Four Corners - Death by Neglect

Edward Russell's story is a compelling indictment of Australia's failure to care for its most vulnerable citizens. For most of his 25 years, he found only the gaps in the safety net.
The coroner who investigated his death concluded: "...He was not a victim of the system because there was no system there to accommodate someone with Eddie’s problems." Eight years after the Royal Commission Into Aboriginal Deaths in Custody delivered its 339 recommendations, Edward John Russell committed suicide while alone in a prison cell. His case alone casts doubt on how far Australia has progressed since the Royal Commission reported in 1991.
The royal commission hoped to stop Aborigines like Russell dying in custody. It urged far-reaching reform - not only of prison and police cells but also of the machinery that jailed Aborigines at a disproportionate rate. Instead Russell became one of 115 Aborigines who died in custody in the decade after it reported. In the previous decade the royal commission investigated 110 deaths.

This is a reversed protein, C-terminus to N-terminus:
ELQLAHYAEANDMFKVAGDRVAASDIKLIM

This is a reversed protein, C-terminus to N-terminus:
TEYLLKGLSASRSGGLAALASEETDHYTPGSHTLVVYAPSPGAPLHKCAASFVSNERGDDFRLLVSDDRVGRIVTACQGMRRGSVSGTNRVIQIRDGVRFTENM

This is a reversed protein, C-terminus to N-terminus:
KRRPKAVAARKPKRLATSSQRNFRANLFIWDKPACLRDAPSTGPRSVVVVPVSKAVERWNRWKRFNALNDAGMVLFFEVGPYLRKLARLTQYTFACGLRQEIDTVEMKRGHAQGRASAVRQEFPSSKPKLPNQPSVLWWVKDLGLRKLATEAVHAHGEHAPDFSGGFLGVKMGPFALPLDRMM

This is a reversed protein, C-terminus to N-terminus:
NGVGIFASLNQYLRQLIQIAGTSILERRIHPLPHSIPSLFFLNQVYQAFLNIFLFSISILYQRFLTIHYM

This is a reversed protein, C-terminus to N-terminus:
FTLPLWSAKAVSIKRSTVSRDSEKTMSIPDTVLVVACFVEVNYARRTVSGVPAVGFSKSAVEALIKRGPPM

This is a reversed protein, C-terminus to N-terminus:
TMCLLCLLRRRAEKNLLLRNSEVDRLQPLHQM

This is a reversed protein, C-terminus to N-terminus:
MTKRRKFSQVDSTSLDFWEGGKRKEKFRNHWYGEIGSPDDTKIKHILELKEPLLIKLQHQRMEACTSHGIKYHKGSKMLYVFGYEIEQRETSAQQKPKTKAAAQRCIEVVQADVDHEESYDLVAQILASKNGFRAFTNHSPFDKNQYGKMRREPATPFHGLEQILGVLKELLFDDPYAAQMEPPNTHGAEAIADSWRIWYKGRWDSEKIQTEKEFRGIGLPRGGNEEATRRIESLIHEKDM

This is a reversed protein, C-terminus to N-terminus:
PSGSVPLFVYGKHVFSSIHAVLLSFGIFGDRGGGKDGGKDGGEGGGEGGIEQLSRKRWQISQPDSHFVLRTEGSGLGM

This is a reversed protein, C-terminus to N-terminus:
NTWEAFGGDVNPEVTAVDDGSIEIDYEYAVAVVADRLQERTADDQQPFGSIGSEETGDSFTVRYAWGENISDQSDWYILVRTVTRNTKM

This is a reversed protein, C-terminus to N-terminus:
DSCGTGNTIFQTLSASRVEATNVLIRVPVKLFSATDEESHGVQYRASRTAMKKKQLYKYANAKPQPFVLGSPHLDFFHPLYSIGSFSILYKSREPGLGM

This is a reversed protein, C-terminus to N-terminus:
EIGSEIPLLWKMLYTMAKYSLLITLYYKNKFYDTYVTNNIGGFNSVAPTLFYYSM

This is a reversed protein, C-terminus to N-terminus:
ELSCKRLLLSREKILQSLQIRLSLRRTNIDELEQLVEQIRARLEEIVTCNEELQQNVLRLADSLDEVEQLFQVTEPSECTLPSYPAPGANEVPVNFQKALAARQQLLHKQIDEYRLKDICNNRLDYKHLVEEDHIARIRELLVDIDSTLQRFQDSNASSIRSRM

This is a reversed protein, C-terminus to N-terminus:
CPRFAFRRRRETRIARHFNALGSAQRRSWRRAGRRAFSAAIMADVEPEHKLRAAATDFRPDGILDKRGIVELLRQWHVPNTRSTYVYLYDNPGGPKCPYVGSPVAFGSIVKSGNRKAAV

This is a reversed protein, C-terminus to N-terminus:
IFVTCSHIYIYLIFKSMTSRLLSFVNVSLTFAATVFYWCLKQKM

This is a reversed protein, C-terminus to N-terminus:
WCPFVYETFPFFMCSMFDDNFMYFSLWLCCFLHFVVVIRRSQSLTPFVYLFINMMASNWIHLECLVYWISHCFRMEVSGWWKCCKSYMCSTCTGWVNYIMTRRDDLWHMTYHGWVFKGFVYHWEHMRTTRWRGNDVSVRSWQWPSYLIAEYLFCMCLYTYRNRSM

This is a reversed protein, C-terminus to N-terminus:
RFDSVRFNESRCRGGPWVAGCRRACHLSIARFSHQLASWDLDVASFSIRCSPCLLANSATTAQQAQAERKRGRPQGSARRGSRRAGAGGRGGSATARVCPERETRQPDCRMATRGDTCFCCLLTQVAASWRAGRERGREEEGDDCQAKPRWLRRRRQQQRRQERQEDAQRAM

The manner of Russell's death provokes questions about whether authorities have ignored many of the commission's recommendations. The story of Russell's life – his intellectual handicap, his bashing by police, his account of being sexually abused, his violent sex crimes and prison merry-go-round – is one of broken trust.

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